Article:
I can remember hearing the faint sounds of tambourines as I walked hand-in-hand with my grandmother up to her small, 125-year-old church, Antioch First Born Holiness.
Found at the end of a long dirt road, the simple brick building had chipped red and white paint and showed its age everywhere I looked—the doors, the shutters, the steps, the sign out front. While we only attended this church when visiting Grammy Ethel, walking in always mirrored walking into our home church in Greenville. The smiles, the hugs, the familial warmth—it was a welcoming feeling I looked forward to and loved.
The church, and everything it represents, has long been a safe, consistent, sacred place in the African-American community. More than a building and weekly gathering spot, the church, for many, was and remains today, a home away from home. Or, even more intrinsic, a way of life.
From serving as meeting locations, grade schools, community centers and daycares, the church has long been interwoven into the fabric of the African-American experience. The church is an immovable, steadfast anchor that for so long has been the tangible stability many have needed when the world outside its walls was filled with hatred and hardships.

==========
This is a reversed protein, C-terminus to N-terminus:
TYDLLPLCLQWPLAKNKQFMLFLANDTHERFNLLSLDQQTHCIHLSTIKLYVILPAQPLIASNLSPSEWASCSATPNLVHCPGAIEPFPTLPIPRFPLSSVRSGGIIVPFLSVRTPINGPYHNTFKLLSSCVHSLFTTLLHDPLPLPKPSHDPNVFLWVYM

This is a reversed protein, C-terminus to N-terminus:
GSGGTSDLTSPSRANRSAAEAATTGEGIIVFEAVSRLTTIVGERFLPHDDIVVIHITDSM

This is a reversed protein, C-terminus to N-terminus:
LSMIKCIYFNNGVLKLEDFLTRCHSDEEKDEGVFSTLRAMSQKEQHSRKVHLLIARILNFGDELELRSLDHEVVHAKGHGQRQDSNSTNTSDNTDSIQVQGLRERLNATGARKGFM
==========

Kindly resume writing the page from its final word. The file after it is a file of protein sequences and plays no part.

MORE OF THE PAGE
If asked of almost anyone in the African-American community in the South, “Tell me about your childhood?,” their time at church is bound to come up.
Sunday school lessons, colorful hats and immaculate clothes, church-league basketball, church picnics, church fans, bible drill, hand bells, choir, Christmas programs, revivals, baptisms, fellowship hall dinners…The church is and will continue to be the central lifeblood for African-American communities.
The Green Book of South Carolina
From the 1930s to the 1960s, Victor Green, a postal worker living in Harlem, NY, published a travel guide that highlighted places safe for African-Americans to visit by car. It included listings of hotels, restaurants and attractions that welcomed African-American tourists. Today, The Green Book of South Carolina is a mobile travel guide produced by the South Carolina African-American Heritage Commission, spotlighting more than 300 cultural sites across the state.
Among the historical sites, districts, cemeteries and schools mentioned in the Green Book, find details on more than 100 South Carolina churches. Discover congregations that date back centuries and welcome visitors today. Through the Green Book’s stories of heritage and perseverance, find the shared links that continue to connect communities.